Alberta has had a Numb Bum for 30 years

Numb Bum is the world’s longest ice race on motorcycles (and quads, too!)

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Four motorbikers ride over ice during the Numb Bum Ice Race.

The Numb Bum Ice Race takes place every February and is hosted by the Pembina Dirt Riders Association (PDRA). 2022 marks Numb Bum’s 30th edition and will take place on February 19-20, 2022. — Photo courtesy Dan Cheron

It’s typically snowmobilers who are excited to hear the “braaaap” of their machines in winter, but for the most extreme dirt (ice) bikers, the “brrrrr” they hear will be their chattering teeth and the “aaaaap” that follows is their own backside when it comes to the Numb Bum.

Numb Bum is the world’s longest ice race on motorcycles (and quads) and takes place in Sandy Beach, Alberta, 65 kilometres northwest of Edmonton. The race is a non-stop 24-hour marathon. Participating teams can use only one machine but can have multiple riders, with most teams opting to have three-to-five riders taking turns. To win the race, teams have to travel over 1,500 kilometres. There are typically over 20 teams that participate, including over 100 racers. The race costs $250 per racer.

A top-down look at a groomed ice race track.

“We plow 35 kilometres of roads on the lake, including a pit area that is half-a-kilometre long. The track is between 14-20 kilometres long. The spectators’ Ring Road and viewpoint are 8-10 kilometres long and we have an emergency road system inside the track for ambulances and a referee to provide quick access to various parts of the track. They can assist an accident anywhere on the track location within two minutes.” — Dan Cheron — Photo courtesy Dan Cheron

There are four official classes for the Numb Bum 24-hour endurance ice race:

  • Bike Pro Open
  • Bike Novice
  • Red Eye
  • Quad Open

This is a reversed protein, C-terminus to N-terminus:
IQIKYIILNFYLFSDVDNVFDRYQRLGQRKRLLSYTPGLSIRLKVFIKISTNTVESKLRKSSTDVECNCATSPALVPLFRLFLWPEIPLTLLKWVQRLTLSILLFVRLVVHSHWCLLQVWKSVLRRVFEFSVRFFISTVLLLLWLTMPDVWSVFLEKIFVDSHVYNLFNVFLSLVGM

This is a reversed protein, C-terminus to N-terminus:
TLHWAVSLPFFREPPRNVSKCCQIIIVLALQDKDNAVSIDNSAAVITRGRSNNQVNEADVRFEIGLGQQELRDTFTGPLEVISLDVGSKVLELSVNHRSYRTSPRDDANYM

Spectators can access the area with their vehicle at a cost of $10 per person using a Ring Road system that has viewpoints and allows viewers to circle around the 15-kilometre track in the comfort of their car. The pit is also open to spectators to witness quick rider changes, refueling and repairs done on machines, whether they be bike or quad.

Total attendance typically reaches 1,000 people during the 24-hour event but not all show up at the same times. Most spectators make sure to catch the start and finish of the race.

The event takes place every February and is hosted by the Pembina Dirt Riders Association (PDRA). 2022 marks Numb Bum’s 30th edition and will take place on February 19-20, 2022.

Dan Cheron gives a thumbs up on an ice race track in Sandy Beach, Alberta.

Dan Cheron is the President of the PDRA and has been involved with Numb Bum for 20 years, with this year’s race marking his 15th as the event’s main organizing manager. — Photo courtesy Dan Cheron

Dan Cheron is the President of the PDRA and has been involved with Numb Bum for 20 years, with this year’s race marking his 15th as the event’s main organizing manager.

“Competitors don't hesitate to help other teams with parts, tools and tips in the pits,” Cheron said. “In reality, all the teams are against what mother nature challenges them with. Some years we had frigid temperatures reaching -48 degrees, while other years the Chinook threw so much warm weather that most of the snow became water pooling between snow banks.

“The year 2017 became the toughest Numb Bum ever and participants continued til the end on a track that resembled an extreme cross country race with chunks of ice sticking up. It's been called the Numb Bum Slush Cup. As hard as it was, riders kept demanding to race. Together, they conquered mother nature.”

Quads ride across the Numb Bum ice track while a truck with a plow clears some snow in the background.

Participating teams can use only one machine but can have multiple riders, with most teams opting to have three-to-five riders taking turns. — Photo courtesy Dan Cheron

Maintenance during the extreme conditions can be quite a challenge. Fortunately, Cheron and the Numb Bum team are equipped to handle whatever situations arise during the race.

“We plow 35 kilometres of roads on the lake, including a pit area that is half-a-kilometre long,” said Cheron. “The track is between 14-20 kilometres long. The spectators’ Ring Road and viewpoint are 8-10 kilometres long and we have an emergency road system inside the track for ambulances and a referee to provide quick access to various parts of the track. They can assist an accident anywhere on the track location within two minutes.

“During the event, we have up to seven plows and brush sweepers to keep the track clear of snow. The studded tires create so much snow that the ruts can cut 18" into the ice.”

For more info about Numb Bum, visit the Facebook page.

Studded motorcycle tires.

“The studded tires create so much snow that the ruts can cut 18" into the ice.” — Dan Cheron — Photo courtesy Dan Cheron


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